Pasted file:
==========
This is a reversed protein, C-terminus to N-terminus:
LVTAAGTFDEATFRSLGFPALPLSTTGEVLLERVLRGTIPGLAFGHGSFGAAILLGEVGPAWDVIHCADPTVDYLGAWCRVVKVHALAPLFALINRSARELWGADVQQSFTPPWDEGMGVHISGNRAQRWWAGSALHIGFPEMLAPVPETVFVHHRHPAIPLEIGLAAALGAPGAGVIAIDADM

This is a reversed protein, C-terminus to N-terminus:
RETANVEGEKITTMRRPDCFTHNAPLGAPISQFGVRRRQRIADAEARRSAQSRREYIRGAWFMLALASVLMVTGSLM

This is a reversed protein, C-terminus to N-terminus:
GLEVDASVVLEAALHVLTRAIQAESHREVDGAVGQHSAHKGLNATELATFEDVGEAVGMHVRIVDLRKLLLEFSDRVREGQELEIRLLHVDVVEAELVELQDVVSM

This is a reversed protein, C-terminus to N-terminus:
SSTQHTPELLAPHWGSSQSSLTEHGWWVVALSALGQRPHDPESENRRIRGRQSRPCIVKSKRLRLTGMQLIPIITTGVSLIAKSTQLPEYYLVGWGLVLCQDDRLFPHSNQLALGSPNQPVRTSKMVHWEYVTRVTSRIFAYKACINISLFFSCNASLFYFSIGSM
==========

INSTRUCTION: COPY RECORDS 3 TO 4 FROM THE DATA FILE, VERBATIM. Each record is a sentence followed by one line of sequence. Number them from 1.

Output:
This is a reversed protein, C-terminus to N-terminus:
GLEVDASVVLEAALHVLTRAIQAESHREVDGAVGQHSAHKGLNATELATFEDVGEAVGMHVRIVDLRKLLLEFSDRVREGQELEIRLLHVDVVEAELVELQDVVSM

This is a reversed protein, C-terminus to N-terminus:
SSTQHTPELLAPHWGSSQSSLTEHGWWVVALSALGQRPHDPESENRRIRGRQSRPCIVKSKRLRLTGMQLIPIITTGVSLIAKSTQLPEYYLVGWGLVLCQDDRLFPHSNQLALGSPNQPVRTSKMVHWEYVTRVTSRIFAYKACINISLFFSCNASLFYFSIGSM